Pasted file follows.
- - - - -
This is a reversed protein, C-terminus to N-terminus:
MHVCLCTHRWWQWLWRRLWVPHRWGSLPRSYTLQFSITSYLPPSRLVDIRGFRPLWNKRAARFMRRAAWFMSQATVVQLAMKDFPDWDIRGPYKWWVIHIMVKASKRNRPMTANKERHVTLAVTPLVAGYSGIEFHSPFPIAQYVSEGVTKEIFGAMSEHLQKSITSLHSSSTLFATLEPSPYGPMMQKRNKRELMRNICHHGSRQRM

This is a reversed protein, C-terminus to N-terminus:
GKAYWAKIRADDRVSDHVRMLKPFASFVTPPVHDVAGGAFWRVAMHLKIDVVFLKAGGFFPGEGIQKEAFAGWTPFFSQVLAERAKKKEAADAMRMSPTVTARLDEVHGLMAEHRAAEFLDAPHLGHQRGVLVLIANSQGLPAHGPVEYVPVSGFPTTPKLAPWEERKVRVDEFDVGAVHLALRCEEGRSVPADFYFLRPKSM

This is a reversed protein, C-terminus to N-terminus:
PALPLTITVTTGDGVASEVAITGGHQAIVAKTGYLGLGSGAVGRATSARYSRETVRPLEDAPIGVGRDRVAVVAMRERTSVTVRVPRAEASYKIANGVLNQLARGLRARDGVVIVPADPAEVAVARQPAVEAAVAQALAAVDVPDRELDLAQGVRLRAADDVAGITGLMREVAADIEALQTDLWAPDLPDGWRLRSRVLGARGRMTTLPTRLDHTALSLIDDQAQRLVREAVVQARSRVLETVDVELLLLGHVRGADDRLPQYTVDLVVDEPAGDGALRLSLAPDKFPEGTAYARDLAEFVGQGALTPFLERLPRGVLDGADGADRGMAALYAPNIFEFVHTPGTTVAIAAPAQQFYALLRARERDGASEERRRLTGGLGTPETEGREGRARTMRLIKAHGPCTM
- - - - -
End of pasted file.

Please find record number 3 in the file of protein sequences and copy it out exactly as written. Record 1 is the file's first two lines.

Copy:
This is a reversed protein, C-terminus to N-terminus:
PALPLTITVTTGDGVASEVAITGGHQAIVAKTGYLGLGSGAVGRATSARYSRETVRPLEDAPIGVGRDRVAVVAMRERTSVTVRVPRAEASYKIANGVLNQLARGLRARDGVVIVPADPAEVAVARQPAVEAAVAQALAAVDVPDRELDLAQGVRLRAADDVAGITGLMREVAADIEALQTDLWAPDLPDGWRLRSRVLGARGRMTTLPTRLDHTALSLIDDQAQRLVREAVVQARSRVLETVDVELLLLGHVRGADDRLPQYTVDLVVDEPAGDGALRLSLAPDKFPEGTAYARDLAEFVGQGALTPFLERLPRGVLDGADGADRGMAALYAPNIFEFVHTPGTTVAIAAPAQQFYALLRARERDGASEERRRLTGGLGTPETEGREGRARTMRLIKAHGPCTM